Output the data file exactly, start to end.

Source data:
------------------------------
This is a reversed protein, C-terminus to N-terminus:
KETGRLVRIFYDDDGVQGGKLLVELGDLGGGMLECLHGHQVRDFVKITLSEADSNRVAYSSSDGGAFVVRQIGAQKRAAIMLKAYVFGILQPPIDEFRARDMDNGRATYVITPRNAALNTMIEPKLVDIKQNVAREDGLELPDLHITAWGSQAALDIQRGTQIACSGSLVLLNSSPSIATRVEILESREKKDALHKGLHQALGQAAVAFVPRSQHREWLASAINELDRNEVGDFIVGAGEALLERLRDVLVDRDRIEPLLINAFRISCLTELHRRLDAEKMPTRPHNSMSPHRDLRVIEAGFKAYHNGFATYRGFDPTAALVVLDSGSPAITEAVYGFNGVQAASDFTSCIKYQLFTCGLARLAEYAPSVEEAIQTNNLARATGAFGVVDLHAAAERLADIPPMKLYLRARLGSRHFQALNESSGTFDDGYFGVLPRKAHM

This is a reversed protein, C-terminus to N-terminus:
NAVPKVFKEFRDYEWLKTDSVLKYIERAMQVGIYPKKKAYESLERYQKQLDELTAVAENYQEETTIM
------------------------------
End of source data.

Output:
This is a reversed protein, C-terminus to N-terminus:
KETGRLVRIFYDDDGVQGGKLLVELGDLGGGMLECLHGHQVRDFVKITLSEADSNRVAYSSSDGGAFVVRQIGAQKRAAIMLKAYVFGILQPPIDEFRARDMDNGRATYVITPRNAALNTMIEPKLVDIKQNVAREDGLELPDLHITAWGSQAALDIQRGTQIACSGSLVLLNSSPSIATRVEILESREKKDALHKGLHQALGQAAVAFVPRSQHREWLASAINELDRNEVGDFIVGAGEALLERLRDVLVDRDRIEPLLINAFRISCLTELHRRLDAEKMPTRPHNSMSPHRDLRVIEAGFKAYHNGFATYRGFDPTAALVVLDSGSPAITEAVYGFNGVQAASDFTSCIKYQLFTCGLARLAEYAPSVEEAIQTNNLARATGAFGVVDLHAAAERLADIPPMKLYLRARLGSRHFQALNESSGTFDDGYFGVLPRKAHM

This is a reversed protein, C-terminus to N-terminus:
NAVPKVFKEFRDYEWLKTDSVLKYIERAMQVGIYPKKKAYESLERYQKQLDELTAVAENYQEETTIM